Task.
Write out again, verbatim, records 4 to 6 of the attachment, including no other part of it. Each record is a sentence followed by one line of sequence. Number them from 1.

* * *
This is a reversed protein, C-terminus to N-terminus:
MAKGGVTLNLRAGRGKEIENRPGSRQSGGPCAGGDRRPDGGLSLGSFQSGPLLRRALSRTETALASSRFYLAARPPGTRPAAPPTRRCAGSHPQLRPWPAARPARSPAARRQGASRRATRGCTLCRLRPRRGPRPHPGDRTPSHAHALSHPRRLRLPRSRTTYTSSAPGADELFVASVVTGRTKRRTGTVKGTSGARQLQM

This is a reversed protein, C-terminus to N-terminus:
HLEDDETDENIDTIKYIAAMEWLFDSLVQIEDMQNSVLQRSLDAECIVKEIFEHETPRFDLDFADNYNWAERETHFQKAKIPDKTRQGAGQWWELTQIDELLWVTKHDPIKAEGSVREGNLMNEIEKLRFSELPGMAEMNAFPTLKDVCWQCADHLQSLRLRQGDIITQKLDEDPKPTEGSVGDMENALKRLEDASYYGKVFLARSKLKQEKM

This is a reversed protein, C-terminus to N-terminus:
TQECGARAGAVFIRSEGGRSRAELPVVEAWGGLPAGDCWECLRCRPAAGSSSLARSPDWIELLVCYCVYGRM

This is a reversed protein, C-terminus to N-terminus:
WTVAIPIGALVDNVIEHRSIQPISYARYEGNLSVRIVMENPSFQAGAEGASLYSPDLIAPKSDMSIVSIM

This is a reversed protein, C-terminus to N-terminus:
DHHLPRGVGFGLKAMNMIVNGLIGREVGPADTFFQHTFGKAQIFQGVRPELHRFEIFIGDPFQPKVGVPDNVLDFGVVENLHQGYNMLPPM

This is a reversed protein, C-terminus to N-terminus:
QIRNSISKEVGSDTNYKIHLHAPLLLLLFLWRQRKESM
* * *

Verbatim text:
This is a reversed protein, C-terminus to N-terminus:
WTVAIPIGALVDNVIEHRSIQPISYARYEGNLSVRIVMENPSFQAGAEGASLYSPDLIAPKSDMSIVSIM

This is a reversed protein, C-terminus to N-terminus:
DHHLPRGVGFGLKAMNMIVNGLIGREVGPADTFFQHTFGKAQIFQGVRPELHRFEIFIGDPFQPKVGVPDNVLDFGVVENLHQGYNMLPPM

This is a reversed protein, C-terminus to N-terminus:
QIRNSISKEVGSDTNYKIHLHAPLLLLLFLWRQRKESM